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HydroPurity
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18 Sep 2007, 1:58 am

This is a disorder I find fascinating. It's where people effected associate 2 different senses such as when they hear a certain form of music they see a certain color and in a certain form. There are many different types of synesthesia. I personally do not have it unless I am tripping. Does anybody here have it and want to share anything about it?

My favorite notable cases are Justin Chancellor, bass player of Tool, and Richard D. James aka Aphex Twin. But some other extremely well known cases are Duke Ellington, John Mayer, and Nikola Tesla.

I'm having problems embedding videos, so here are some URL addresses with some for some more information:

http://www.youtube.com/watch?v=veoN1mh7RME

http://www.youtube.com/watch?v=DvwTSEwVBfc



wishes11
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18 Sep 2007, 6:02 am

Hi Hydro, i just had to register just to reply to your topic...i am mother of diagnosed aspie with possible aspergic husband! I have another son who is not AS.

Had been married for years when we realised my husband has synesthesia. When we realised it is genetic, we assumed our AS son had it also, but were amazed that it was actually our other son.

My husband sees colours when he looks at words, hears words, hears music and smells also produce a colour for him. For my son it is the same, but my son also sees colours on peoples heads, but experts have told us they are not sure if this is syn.

Prof Baron-Cohen, a leading writer on AS is also interested in syn, and whether it has a connection to Autism. n We met a man this year, through a television documentary that my son will appear on, called James Wannerton. You can google him in association with Synesthesia. His version of syn affects him in that he "tastes" words...words bring up tastes in his mouth.

I find the whole thing fascinating, and wonder if I am missing out!!



KingdomOfRats
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18 Sep 2007, 8:15 am

have a 'non classic' NT sister with Synesthesia,she only found out she had it last year,she said she thought that everyone saw like that and that she sees numbers as colours,not sure if she has any other affects from it.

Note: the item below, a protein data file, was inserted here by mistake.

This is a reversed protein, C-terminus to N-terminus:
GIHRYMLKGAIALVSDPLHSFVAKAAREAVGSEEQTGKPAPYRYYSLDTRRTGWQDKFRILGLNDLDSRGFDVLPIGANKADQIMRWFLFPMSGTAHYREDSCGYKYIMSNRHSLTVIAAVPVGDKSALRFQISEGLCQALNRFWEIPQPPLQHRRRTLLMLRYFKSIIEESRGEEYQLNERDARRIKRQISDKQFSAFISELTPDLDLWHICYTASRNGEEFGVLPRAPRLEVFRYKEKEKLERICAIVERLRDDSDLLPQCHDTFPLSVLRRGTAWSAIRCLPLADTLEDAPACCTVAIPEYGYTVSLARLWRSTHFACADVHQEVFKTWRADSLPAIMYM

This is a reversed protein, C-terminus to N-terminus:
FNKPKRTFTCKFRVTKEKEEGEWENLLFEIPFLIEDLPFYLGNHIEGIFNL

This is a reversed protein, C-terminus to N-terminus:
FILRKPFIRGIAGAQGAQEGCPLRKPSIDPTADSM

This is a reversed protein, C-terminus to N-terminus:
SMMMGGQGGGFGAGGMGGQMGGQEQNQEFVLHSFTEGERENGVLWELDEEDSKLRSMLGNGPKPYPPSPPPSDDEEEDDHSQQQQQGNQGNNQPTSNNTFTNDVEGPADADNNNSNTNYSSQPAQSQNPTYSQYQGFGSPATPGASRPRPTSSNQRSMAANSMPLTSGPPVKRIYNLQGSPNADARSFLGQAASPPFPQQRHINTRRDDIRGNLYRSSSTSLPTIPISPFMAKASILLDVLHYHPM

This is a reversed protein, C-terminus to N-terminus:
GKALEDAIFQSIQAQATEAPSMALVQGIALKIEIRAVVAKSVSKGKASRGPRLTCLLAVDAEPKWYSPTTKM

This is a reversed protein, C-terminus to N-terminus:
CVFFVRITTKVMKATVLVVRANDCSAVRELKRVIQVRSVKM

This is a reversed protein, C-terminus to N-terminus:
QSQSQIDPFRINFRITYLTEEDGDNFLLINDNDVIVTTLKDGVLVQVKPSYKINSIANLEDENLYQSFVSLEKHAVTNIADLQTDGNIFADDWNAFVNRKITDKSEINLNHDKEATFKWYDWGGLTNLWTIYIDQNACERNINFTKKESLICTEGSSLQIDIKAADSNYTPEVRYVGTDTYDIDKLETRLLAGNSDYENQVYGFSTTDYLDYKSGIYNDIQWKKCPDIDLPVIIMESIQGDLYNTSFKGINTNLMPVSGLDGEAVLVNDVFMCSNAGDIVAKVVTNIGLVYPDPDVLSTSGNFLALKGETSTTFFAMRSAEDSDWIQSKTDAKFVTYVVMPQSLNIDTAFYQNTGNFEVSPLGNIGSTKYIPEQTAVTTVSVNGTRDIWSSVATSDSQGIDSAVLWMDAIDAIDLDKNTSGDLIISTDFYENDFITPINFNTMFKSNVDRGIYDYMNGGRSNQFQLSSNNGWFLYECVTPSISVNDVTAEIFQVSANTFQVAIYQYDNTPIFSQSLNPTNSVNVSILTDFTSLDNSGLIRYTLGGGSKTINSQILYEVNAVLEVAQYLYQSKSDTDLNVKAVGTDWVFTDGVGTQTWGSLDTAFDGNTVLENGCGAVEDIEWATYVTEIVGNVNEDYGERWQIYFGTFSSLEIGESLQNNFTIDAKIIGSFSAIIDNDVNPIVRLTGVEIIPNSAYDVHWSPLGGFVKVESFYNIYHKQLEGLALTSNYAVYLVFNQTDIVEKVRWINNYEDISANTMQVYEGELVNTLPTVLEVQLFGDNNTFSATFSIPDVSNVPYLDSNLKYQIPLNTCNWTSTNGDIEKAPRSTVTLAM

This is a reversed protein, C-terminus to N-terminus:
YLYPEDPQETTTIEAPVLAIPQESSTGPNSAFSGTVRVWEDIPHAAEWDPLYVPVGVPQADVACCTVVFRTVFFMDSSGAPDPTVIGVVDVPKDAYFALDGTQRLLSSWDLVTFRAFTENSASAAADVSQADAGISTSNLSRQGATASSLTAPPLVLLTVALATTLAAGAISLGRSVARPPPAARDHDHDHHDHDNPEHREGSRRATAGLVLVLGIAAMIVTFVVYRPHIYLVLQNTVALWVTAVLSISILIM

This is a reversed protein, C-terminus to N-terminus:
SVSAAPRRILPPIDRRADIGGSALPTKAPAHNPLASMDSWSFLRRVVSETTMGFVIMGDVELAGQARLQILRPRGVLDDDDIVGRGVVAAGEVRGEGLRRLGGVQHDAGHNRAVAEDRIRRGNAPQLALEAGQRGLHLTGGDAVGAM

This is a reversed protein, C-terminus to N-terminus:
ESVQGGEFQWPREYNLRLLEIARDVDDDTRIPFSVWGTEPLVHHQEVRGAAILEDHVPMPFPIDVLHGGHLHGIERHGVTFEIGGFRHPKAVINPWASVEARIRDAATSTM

is it more common in people with asd,and/or in families that have some asd relatives?
have been wondering whether that might be the reason why she has it,as am and a cousin are both kanners type,dad and his brother are both aspergan type,she also is not a classic NT either.



girl7000
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18 Sep 2007, 8:25 am

I seem to go through synaesthesic phases - so I kind of have it on and off - but I guess that doesn't really count.



anbuend
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18 Sep 2007, 9:48 am

On a mailing list for synaesthetes ages ago, I remember some discussion about autistic people sometimes having more perceptual synaesthesia than others at different times, and this having to do with overload. Also, some kinds of seizures can produce it, and some drugs can either reduce, create, or change it. None of those are considered classic synaesthesia, but then the guy who came up with the criteria for synaesthesia was studying people outside of those situations.


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18 Sep 2007, 2:00 pm

I had synathesia big time when I was a small child and I have diagnosed AS. I invented "The System" when I was 5 which got me in lots of hot water in kindergarten. The System denoted that every letter had a specific color and certain letters must ALWAYS be capital while others must always be lowercase or else they had less power. Because of The System my teacher told my parents I was dyslexic. Aspergers wasn't a diagnosis back then.

I still see colors around people and colors come out of their mouth. Foods sometimes have shapes. Broccoli is a pointed triangular shape that pokes you in the tongue and hurts. Mustard is oval and therefore must not be consumed. Circles and squares are ok to eat. I can't explain this; its just how it is. I am very hypersensitive to everything and seem to sense things in multiple ways at a time.